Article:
At Melbourne Park, Roger Federer is king.
Not six-time Australian Open winner Novak Djokovic. Not world No.1 Andy Murray. And not Aussies Nick Kyrgios and Bernard Tomic.
Instead, it is a 35-year-old from Switzerland who is cheered, adored, even worshipped, by the crowd in the world’s most liveable city.
Federer moved a step closer to ending a grand slam drought that has spanned nearly five years – and what a story that would be – with a 6-7 (4-7) 6-4 6-1 4-6 6-3 win over fifth seed Kei Nishikori on Sunday evening.
It followed Murray’s shock four-set defeat to unseeded German Mischa Zverev, a result that sees Federer avoid a quarter-final against the Scot, a player who he has beaten five times in a row but was perhaps not ready to face on the back of a six-month injury-induced break.
Federer will now play Zverev – who he beat 6-0 6-0 the last time they met – in the last eight and once again, he will have the vocal backing of the Melbourne fans who roared louder for him on Sunday than they had at any other point of this Open.
When asked by The New Daily about the support he received, the veteran said: “I’ve been always super welcomed here. I think it helps to come back here for almost the 20th year now.
“They [Australians] got to know me … got to meet a lot of people playing in this country. It clearly has been a benefit.
“It’s nice to be as popular as I am here and get the crowd support.
“It’s definitely uplifting in important moments. I felt that today, especially in the fourth, fifth set.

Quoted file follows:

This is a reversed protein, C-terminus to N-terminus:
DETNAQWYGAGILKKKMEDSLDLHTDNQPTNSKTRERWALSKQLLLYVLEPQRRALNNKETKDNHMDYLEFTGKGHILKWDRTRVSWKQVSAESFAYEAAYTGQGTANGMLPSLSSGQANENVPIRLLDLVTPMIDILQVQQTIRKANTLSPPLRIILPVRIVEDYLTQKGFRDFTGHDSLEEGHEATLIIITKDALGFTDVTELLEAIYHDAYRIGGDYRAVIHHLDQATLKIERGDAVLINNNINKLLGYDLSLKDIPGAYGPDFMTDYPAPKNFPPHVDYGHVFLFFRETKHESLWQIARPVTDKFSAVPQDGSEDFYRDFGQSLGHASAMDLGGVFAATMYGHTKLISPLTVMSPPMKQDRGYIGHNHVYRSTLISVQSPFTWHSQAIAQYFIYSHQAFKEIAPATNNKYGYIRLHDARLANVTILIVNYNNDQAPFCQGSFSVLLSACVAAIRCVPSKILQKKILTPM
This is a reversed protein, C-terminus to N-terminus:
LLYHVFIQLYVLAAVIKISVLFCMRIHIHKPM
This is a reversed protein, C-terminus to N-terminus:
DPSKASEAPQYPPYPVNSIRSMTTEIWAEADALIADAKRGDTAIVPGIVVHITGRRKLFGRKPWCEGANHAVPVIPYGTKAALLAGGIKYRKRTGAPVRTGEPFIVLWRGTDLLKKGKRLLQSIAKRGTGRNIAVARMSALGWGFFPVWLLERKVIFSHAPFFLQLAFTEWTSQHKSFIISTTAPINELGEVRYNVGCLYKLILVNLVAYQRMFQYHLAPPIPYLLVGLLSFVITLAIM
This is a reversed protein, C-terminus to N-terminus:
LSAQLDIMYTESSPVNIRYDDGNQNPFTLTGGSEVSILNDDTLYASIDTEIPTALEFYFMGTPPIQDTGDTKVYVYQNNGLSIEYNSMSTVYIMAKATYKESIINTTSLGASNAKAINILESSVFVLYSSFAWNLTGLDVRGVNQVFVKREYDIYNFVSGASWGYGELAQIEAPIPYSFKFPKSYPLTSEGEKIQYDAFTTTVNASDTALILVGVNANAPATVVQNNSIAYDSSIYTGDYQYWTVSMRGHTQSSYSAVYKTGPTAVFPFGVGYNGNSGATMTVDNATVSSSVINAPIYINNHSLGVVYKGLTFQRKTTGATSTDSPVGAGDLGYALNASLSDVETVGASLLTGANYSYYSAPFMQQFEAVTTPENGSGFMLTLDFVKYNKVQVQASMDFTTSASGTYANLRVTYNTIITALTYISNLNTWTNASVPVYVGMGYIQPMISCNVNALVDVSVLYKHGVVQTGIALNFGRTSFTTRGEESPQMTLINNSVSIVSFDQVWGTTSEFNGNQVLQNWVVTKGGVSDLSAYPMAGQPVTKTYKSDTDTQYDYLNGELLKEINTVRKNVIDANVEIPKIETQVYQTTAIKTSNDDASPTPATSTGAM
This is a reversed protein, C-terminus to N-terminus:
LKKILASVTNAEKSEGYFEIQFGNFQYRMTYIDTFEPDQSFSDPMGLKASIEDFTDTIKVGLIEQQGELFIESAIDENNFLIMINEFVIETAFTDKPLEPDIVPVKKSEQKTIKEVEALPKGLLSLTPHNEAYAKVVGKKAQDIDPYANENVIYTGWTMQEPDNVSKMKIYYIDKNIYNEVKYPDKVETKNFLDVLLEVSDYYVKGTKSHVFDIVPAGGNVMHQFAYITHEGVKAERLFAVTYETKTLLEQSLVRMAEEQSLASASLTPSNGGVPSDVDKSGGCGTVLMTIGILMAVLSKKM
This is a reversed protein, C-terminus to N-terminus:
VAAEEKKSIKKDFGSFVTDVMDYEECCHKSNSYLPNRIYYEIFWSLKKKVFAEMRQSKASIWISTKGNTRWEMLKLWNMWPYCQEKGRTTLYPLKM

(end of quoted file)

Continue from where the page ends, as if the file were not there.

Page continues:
“They were driving me forward, really were hoping that I win. Makes you feel better, for sure.”
The pro-Federer crowd were quiet early, though, because this was a very different victory to Federer’s blitzkrieg of 10th seed Tomas Berdych in the third round.
He really had to work for this one, with his quest to become the oldest man to reach a grand slam quarter-final since Jimmy Connors at the 1991 US Open starting dreadfully.
Federer was broken twice and trailed 0-4, when, at 15-30 on serve, it would have only been natural for doubts to creep in.
After all, this is his first ATP-level tournament since Wimbledon last year.
Federer finally settled, though, and using his wealth of big-game experience, from 2-5, won four straight games.
He lost the opener in a tiebreak but still had the momentum, which helped him control the second set, won in 36 minutes. The third, in which he was even more destructive, took just 26.
Nishikori’s frustration was there for all to see when, trailing 0-30 and 0-1 in the fourth set, he smashed his racquet, as he continued to flirt with losing his serve.
But a marathon 10-minute game, in which he held to keep it at 2-2, proved decisive.
Federer slightly dipped after it, giving Nishikori a gap which he prised open to force a fifth and final set.
To the delight of Rod Laver Arena, Federer’s lapse was only momentary and an early break helped him to a 3-0 lead in the decider.
Nishikori sought medical treatment but it only served to delay the inevitable.
As Nishikori acknowledged afterwards, Federer – gunning for a fifth Australian Open title – was ‘way too strong’ when it counted.
And Federer’s celebration – far more elated than normal – at the end told the story.
He is desperate for that elusive 18th grand slam. And Melbourne is desperate for him to win it.
Top seed also goes in the women’s singles
Just like Murray, Angelique Kerber bowed out of the Australian Open on day seven, with Coco Vandeweghe having few problems against the world No.1.
Vandeweghe needed just 68 minutes to record a 6-2 6-3 victory as her aggressive tactics paid off.
The unseeded American smashed 30 winners – 23 more than her opponent – and made four breaks to book a quarter-final meeting with seventh seed Garbine Muguruza.
Other winners on Sunday in the women’s singles were Venus Williams and Anastasia Pavlyuchenkova, while Stanislas Wawrinka and Jo-Wilfried Tsonga triumphed in the men’s draw.